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Uganda protests Kenya’s mistreatment of Ugandans

The Ugandan Parliament has petitioned the country’s High Commissioner to protest against Kenyan police demands for bribes from MPs who were on a road trip to Nairobi.


This follows claims by two legislators that when they travelled to Kenya recently, different Kenya Police officers manning traffic stopped them and demanded money.

And, Parliament seemed to suggest when it referred to how Nigeria handled its diplomatic standoff with South Africa that Uganda could make it less pleasurable for Kenyans to travel through Uganda.

“If you read your passports, they say ‘this is to require, in the name of the President of Uganda, that you allow this person to move’. If they are objecting to our movement in their country, it is an insult to the President of the Republic of Uganda,” said the Speaker of Parliament Rebecca Kadaga.

“It is very serious. We cannot go on like this. We are directing the Ministry of Foreign Affairs to issue a diplomatic note immediately to the Government of Kenya,” she said.

When contacted Kenya Police spokesman Charles Owino who said it would have been prudent if the Ugandan MPs raised a formal complaint at Kenya’s foreign affair office in their country.

“I am not privy to that information apart from the media informing me. We consider MPs noble and I hope that discussion will be picked by our authorities in Uganda, usually the Foreign Affairs. It ceases being a local issue and becomes a protocol one, because though it is against police, these are foreigners and the complaint was made in their country. I am sure our mission in Uganda will be able to address the issue with the government.”

Earlier, Mbale Woman Representative Connie Galiwango had informed the House that during her trip to Kenya for her daughter’s wedding in Mombasa, different Kenya Police traffic officers at different roadblocks demanded money.

When she said she would not pay, she said, some of the traffic police officers held her briefly whereas others threatened to lock her up.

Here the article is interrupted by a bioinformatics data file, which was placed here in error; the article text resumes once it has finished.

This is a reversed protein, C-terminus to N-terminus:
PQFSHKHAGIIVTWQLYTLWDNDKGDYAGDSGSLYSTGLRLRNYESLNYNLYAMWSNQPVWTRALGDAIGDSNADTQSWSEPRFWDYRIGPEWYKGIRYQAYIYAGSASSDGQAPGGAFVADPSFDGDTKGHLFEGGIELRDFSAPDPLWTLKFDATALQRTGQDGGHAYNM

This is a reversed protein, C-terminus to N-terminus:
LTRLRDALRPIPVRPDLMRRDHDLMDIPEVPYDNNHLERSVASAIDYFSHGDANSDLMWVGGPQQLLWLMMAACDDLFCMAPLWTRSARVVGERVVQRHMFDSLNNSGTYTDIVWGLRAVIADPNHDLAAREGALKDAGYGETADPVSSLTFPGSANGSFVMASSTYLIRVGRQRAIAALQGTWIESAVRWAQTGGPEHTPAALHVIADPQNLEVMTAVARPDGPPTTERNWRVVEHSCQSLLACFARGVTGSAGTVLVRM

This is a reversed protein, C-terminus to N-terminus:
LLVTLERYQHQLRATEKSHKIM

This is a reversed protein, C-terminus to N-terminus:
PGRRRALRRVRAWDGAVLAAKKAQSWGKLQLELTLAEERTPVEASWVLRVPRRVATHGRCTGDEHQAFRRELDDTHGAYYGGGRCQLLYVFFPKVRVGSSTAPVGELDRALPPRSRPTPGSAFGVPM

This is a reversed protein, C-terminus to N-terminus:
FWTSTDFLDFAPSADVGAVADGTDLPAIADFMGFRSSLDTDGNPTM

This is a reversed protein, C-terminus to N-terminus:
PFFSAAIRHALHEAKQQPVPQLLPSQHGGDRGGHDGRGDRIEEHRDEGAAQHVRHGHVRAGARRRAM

“I do not see how the East African Community is helping Ugandans. When Kenyans come to Uganda, we treat them well. However, when we are in their country, they mistreat us. Our leaders have to address this issue otherwise the problem will persist,” Ms Galiwango said.

Usuk MP Peter Ogwang said he had to cut short a journey to Kenya after “many policemen” asked him for money.

Government Chief Whip Ruth Nankabirwa said Uganda was the most open to free movement of nationals of East African Community member states within its borders.

“This matter is very serious. The Ministry of East African Community Affairs should object to the kind of treatment Kenya subjects Ugandans to,” Ms Nankabirwa said.

Kasilo MP Elijah Okupa said Uganda should reciprocate Kenya’s treatment on its nationals.

“When some Nigerian flew (from Nigeria) to South Africa and South Africa refused to allow them in because they did not have yellow fever (vaccination) cards, the Nigerians flew back,” Mr Okupa said.

He added: “When they arrived in Nigeria they reported the incident. And when (later) a South African Airways plane touched down at an airport in Nigeria, Nigerian customs officials said all South African passport holders should not alight from the plane unless they show HIV/AIDS status results.”

In March 2014, a prominent Kenyan Charles Njonjo argued that a referendum on East African unity is urgently required to properly legitimise the East African Community project among the people of all the current and proposed member countries.

“Failure to do this will mean repeating the mistakes of the past,” Mr Njonjo, a former Attorney General and Minister of Constitutional Affairs in Kenya, argued in an opinion piece published in The EastAfrican, a regional weekly.

Jimirasire

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